16. “Eat your biggest meal at breakfast, your next biggest at lunch, and your smallest at dinner.” 
  17. “About every ninety minutes, most people experience an urge to put something into their mouths. … Generally, it will pass in about fifteen minutes.” 
  18. “According to recent studies conducted at Northwestern University, both morning and night people perform simple mental tasks better during the morning hours after consuming the caffeine equivalent of one to three cups of coffee. But when the tasks become more complex, only night people do better under the influence of caffeine. For morning people, the higher dose of caffeine, the more mistakes they make.” 
  19. “Carbohydrates help calm and focus your mind.” 
  20. “Protein foods increase your alertness and help you feel more energetic. … Protein can be eaten either alone or with a carbohydrate food to energize the mind. For carbohydrates to have their calming effect, they must be eaten alone.” 

I’ll be sharing some of the research that Susan Perry and Jim Dawson uncovered about the importance of sleep soon, so stay tuned! 

7 Tips For A Better Night’s Sleep

Psalm 4.8It’s no secret that being tired can lead to a lot of not-so-nice consequences. Everything from automobile crashes, to poor work performance, to foot-in-mouth statements, to giving in to temptations, to health issues are all traced back to not getting enough peaceful sleep.

But did you know that sweet sleep is something God wants to give you?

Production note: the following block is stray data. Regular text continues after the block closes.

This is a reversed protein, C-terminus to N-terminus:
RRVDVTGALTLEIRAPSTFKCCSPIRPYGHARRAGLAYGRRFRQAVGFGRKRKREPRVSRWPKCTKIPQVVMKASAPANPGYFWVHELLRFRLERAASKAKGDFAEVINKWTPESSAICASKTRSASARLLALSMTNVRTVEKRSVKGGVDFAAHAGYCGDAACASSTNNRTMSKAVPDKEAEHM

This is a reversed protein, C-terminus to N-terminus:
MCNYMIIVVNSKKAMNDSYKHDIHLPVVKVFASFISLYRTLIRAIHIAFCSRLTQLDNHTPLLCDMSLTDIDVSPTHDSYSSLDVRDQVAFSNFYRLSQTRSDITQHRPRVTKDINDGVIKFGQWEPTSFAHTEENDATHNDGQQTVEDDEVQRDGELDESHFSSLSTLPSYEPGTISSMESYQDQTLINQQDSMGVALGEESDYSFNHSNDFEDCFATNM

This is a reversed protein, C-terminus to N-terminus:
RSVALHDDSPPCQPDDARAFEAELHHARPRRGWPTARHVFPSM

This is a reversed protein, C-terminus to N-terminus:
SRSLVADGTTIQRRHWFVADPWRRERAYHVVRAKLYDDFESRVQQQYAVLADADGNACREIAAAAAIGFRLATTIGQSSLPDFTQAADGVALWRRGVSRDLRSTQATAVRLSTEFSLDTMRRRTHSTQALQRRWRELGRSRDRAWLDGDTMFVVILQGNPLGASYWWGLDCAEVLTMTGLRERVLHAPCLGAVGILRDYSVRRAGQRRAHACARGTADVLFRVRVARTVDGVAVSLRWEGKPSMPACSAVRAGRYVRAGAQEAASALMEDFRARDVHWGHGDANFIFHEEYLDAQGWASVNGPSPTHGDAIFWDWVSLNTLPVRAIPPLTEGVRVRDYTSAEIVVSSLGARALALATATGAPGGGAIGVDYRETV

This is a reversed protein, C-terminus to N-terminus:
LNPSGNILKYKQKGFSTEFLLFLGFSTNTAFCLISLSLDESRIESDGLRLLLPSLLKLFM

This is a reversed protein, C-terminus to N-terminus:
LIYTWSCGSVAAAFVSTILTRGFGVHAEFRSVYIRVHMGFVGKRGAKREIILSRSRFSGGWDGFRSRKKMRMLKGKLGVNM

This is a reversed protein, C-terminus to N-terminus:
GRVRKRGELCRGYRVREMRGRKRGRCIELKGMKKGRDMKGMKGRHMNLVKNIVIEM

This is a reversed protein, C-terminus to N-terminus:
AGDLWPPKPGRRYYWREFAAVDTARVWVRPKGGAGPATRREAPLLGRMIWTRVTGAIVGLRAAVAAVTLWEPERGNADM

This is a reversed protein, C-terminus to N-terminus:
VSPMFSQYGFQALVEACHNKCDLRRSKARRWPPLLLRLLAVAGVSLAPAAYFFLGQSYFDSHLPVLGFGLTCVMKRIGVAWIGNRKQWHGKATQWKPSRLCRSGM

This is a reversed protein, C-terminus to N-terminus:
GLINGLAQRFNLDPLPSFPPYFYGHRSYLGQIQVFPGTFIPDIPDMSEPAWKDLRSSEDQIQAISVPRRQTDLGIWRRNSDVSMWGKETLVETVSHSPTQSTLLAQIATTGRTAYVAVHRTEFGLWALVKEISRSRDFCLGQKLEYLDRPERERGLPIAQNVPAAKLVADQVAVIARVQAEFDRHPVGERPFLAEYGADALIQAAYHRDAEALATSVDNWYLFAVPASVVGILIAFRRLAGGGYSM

Psalm 127 says, “God grants sleep to those He loves.” Guess what? God loves you, and wants you to have a peaceful night’s sleep!

Here are some benefits to getting solid sack time:

  1. Muscles are repaired—the body “turns off” muscles during sleep so they can repair themselves.
  2. The hormone leptin, that regulates your appetite, is adjusted.
  3. Your blood pressure is lowered.
  4. Your heart rate is lowered.
  5. The energy-producing cells we all need are restocked.
  6. Your immune system is re-energized.
  7. Memories are consolidated from short-term memory banks to long-term memories.
  8. The hormones that allow you to concentrate are replenished.
  9. Your “database” of decision-making options is re-calibrated.
  10. Bottom line—you get healthier physically, mentally, emotionally, relationally, and spiritually.

All of this God wants to give to those He loves. “God loves me, so I’m going to sleep peacefully tonight!”

The problem is we often sabotage God’s blessing of sweet sleep by our own poor decisions during the day. So here are seven things you can do to cooperate with God’s blessing of sleep:

  1. Reduce stress. Stress causes your body to release cortisol, which prepares your body for fight-or-flight. This means when you’re trying to quiet down for the night, your body is still screaming, “Go, go go!” Stress is mainly triggered by worrying over things outside of our control, so check out what Jesus said to us about not worrying—Matthew 6:25-34.
  2. Reduce late-day caffeine. Caffeine has a half-life of six hours, so if you are pouring it into your body late in the date, you might fall into bed exhausted but the caffeine is keeping your brain buzzing. As a result, you don’t have the normal deep sleep patterns.
  3. Eliminate emotional caffeine. Arguments with other people release cortisol and adrenaline in your bloodstream. If these disagreements are happening later in the day, your body is fighting against God’s plan for your tranquil sleep. So take care of any disagreements quickly (Ephesians 4:26).